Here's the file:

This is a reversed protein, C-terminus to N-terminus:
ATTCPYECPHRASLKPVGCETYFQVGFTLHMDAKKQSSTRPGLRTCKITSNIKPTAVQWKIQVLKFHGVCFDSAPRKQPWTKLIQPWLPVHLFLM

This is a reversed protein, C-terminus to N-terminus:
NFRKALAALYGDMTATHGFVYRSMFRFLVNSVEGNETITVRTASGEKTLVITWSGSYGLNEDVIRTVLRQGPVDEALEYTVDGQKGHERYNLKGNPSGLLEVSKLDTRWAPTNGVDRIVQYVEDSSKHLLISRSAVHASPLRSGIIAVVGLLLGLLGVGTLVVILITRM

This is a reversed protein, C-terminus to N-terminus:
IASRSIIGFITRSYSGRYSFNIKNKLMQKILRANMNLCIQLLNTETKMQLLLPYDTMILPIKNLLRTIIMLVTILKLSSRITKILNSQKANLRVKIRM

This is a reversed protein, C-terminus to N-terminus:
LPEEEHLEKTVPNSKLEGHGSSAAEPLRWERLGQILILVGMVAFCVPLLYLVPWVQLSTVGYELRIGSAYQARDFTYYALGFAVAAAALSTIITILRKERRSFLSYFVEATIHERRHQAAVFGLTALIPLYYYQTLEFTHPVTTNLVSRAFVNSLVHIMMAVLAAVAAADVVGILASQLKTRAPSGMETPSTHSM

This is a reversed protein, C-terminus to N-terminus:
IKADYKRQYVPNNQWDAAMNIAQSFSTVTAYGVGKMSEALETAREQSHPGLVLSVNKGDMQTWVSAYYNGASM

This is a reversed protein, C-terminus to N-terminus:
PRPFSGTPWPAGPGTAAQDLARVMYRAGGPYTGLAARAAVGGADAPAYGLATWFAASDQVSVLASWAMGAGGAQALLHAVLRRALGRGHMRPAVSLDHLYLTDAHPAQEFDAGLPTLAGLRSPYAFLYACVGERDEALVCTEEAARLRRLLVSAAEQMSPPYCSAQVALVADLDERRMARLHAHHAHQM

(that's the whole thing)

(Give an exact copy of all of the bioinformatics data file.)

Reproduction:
This is a reversed protein, C-terminus to N-terminus:
ATTCPYECPHRASLKPVGCETYFQVGFTLHMDAKKQSSTRPGLRTCKITSNIKPTAVQWKIQVLKFHGVCFDSAPRKQPWTKLIQPWLPVHLFLM

This is a reversed protein, C-terminus to N-terminus:
NFRKALAALYGDMTATHGFVYRSMFRFLVNSVEGNETITVRTASGEKTLVITWSGSYGLNEDVIRTVLRQGPVDEALEYTVDGQKGHERYNLKGNPSGLLEVSKLDTRWAPTNGVDRIVQYVEDSSKHLLISRSAVHASPLRSGIIAVVGLLLGLLGVGTLVVILITRM

This is a reversed protein, C-terminus to N-terminus:
IASRSIIGFITRSYSGRYSFNIKNKLMQKILRANMNLCIQLLNTETKMQLLLPYDTMILPIKNLLRTIIMLVTILKLSSRITKILNSQKANLRVKIRM

This is a reversed protein, C-terminus to N-terminus:
LPEEEHLEKTVPNSKLEGHGSSAAEPLRWERLGQILILVGMVAFCVPLLYLVPWVQLSTVGYELRIGSAYQARDFTYYALGFAVAAAALSTIITILRKERRSFLSYFVEATIHERRHQAAVFGLTALIPLYYYQTLEFTHPVTTNLVSRAFVNSLVHIMMAVLAAVAAADVVGILASQLKTRAPSGMETPSTHSM

This is a reversed protein, C-terminus to N-terminus:
IKADYKRQYVPNNQWDAAMNIAQSFSTVTAYGVGKMSEALETAREQSHPGLVLSVNKGDMQTWVSAYYNGASM

This is a reversed protein, C-terminus to N-terminus:
PRPFSGTPWPAGPGTAAQDLARVMYRAGGPYTGLAARAAVGGADAPAYGLATWFAASDQVSVLASWAMGAGGAQALLHAVLRRALGRGHMRPAVSLDHLYLTDAHPAQEFDAGLPTLAGLRSPYAFLYACVGERDEALVCTEEAARLRRLLVSAAEQMSPPYCSAQVALVADLDERRMARLHAHHAHQM